Thursday, January 17, 2008

"The absolute least expensive method of exercise available for all income groups above the poverty line"

Wherein since it's less expensive than "a 30 minute walk outside" and I wouldn't want anyone to think we live below the poverty line I should probably order a dozen

If this had been Games magazine and I was reading the April issue, my first assumption would have been I'd found the fake ad. But it's Outside magazine, the month is February, and this $14,615 piece of exercise equipment is real. Exercise in exactly 4 minutes per day with the The ROM Time Machine. It sure does look interesting and he's right, the amount of time needed for a satisfactory cardiovascular doesn't have to be 20-45 minutes. But I think it would be hard to find a product website that was more defensive and angry in its sales pitch.

There's always a conspiracy and experts are always wrong:
When finally some people are seriously interested in renting or buying a ROM machine and they have no problem with the price, they would still want to make certain that they are not making a big mistake and they would like to have the advice from an “EXPERT” such as a personal trainer or a doctor. Not to anyone’s surprise these “EXPERTS” will immediately declare that there is no such thing as a 4 minute workout. These "experts" reason that, if there were such a thing as a 4 minute workout, that they would certainly know about it, in fact they think that the whole World would know about it. Such is the circle reasoning of most experts in all fields of knowledge. Experts kill a lot of ROM sales. That leads to lower number of sales, leading to higher manufacturing and sales cost. Experts are in all fields of expertise.

Warnings: Don't drink coffee during your 4 minutes and "Normal stepladders cause much injury and some deaths, the ROM machine is more dangerous than a stepladder."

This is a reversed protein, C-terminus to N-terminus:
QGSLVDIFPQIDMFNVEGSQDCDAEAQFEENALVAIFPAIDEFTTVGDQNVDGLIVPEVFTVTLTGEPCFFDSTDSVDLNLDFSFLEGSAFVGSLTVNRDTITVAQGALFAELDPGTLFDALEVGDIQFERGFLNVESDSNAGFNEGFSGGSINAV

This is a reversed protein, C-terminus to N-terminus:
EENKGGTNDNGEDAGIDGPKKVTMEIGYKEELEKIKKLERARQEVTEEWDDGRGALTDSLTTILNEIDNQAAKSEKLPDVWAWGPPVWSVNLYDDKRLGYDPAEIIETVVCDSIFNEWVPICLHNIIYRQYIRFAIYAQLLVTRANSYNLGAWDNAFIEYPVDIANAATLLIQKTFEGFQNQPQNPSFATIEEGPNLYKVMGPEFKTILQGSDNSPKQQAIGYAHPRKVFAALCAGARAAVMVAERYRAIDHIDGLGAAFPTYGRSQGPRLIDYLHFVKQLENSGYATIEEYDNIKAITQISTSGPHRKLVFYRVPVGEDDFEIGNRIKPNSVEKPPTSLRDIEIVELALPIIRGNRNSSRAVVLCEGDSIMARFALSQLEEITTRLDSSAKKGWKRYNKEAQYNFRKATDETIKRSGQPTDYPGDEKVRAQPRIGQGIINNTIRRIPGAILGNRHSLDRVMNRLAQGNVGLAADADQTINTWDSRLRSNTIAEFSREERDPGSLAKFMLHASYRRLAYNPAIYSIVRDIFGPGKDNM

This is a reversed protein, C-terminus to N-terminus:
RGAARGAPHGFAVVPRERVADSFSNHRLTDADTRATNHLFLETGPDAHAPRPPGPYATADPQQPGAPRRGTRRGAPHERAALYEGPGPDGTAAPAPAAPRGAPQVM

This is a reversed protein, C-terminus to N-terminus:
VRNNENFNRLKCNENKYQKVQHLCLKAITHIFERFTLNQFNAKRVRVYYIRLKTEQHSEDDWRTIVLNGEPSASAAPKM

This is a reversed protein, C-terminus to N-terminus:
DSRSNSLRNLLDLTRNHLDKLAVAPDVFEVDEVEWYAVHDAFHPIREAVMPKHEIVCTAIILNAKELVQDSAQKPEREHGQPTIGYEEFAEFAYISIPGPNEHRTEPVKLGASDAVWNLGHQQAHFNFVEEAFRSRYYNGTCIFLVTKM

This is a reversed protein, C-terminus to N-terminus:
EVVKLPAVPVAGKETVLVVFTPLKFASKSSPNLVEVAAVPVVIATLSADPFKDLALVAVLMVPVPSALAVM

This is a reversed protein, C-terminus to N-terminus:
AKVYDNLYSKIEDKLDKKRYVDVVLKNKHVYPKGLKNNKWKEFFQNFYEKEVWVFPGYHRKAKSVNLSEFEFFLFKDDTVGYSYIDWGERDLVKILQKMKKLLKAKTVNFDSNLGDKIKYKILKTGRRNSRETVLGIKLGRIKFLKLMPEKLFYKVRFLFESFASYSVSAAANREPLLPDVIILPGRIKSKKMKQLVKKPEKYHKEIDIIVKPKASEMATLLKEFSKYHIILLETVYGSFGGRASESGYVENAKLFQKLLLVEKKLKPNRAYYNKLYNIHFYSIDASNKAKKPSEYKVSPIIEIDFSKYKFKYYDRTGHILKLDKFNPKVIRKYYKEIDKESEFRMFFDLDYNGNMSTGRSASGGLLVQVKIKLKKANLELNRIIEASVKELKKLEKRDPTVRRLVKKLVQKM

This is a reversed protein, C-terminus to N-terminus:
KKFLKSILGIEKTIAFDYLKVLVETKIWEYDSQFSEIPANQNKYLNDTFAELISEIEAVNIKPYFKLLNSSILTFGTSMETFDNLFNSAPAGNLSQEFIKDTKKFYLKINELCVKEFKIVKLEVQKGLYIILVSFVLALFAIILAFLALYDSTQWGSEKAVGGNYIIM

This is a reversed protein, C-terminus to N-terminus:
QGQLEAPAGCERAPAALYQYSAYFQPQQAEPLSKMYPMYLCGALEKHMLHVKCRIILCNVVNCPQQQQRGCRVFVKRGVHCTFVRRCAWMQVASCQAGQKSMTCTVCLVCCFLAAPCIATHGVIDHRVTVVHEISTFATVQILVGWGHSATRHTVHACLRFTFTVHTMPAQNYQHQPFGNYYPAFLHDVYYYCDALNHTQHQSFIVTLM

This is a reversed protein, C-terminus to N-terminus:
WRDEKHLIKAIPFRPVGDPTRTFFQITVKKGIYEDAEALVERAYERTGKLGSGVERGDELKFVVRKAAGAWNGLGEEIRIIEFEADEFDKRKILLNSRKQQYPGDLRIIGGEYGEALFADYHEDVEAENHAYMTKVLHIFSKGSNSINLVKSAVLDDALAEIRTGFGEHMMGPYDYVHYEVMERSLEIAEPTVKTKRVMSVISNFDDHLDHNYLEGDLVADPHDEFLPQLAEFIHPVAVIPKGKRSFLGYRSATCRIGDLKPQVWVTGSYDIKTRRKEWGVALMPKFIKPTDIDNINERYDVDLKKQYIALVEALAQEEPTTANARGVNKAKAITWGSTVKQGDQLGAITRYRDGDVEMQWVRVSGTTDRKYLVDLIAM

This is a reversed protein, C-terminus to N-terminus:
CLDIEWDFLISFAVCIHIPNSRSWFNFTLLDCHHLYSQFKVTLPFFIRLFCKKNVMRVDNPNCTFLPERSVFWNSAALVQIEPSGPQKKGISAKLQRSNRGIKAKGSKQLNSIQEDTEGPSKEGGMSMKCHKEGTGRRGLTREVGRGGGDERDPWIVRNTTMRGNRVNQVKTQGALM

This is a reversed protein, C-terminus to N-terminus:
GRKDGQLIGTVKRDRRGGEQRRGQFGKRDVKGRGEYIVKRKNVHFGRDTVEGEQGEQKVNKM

Did I mention experts are the opposite of right? A list of always wrong experts and gutless journalism.

This isn't the oddest piece of exercise equipment I've recently seen. Just this weekend at Dick's Sporting Goods I came across some sort of vibration plate thingy. I don't remember it being $9,000, but it looked something like this. This was new to me, so I hopped on and pushed a button. And was grateful I had no fillings in my mouth. It rattled the bejeezus out of me and I only lasted 10 seconds. Who the hell would use something like this? Oh, Madonna. Nevermind. Do you remember Samuel L. Jackson's character in Unbreakable? This machine would reduce his bones to a pile of dust.

Among other things I've attempted to simplify is exercising and something new I've been working with is a Kettlebell. If you want a full-body workout with cardiovascular results, try a handful of kettlebell swings. Basically deep squats while flinging iron. Kinda fun, as long as you don't lose your grip and let it go flying through the wall or the television. Enter the Kettlebell is an excellent introduction, breaking down the moves step by step. Also can search youtube for examples. Around here, Kettlebells run about $2 a pound. Then there's the Kettlestack. Since I wasn't sure what weight to start at and wasn't looking forward to filling up the garage with a variety of cannonballs, this has been an excellent purchase. Using free weight plates I already had, I build a kettlebell to any size I want. It loses some of the compactness of an actual kettlebell, but the convenience more than makes up for it.


Anonymous cm said...


Unless you've tried the kettlebell (Girevoy) snatch competition
( eg )
(using a 70lb kettlebell) it is hard to imagine how long 10 minutes can feel.

There's all sorts of ways to compress the suffering in a workout but for most people it's better to focus on getting fitter than focusing on the false savings of those "few precious minutes".

Thanks for the mention of the kettlestack !

2/19/2009 06:03:00 PM  

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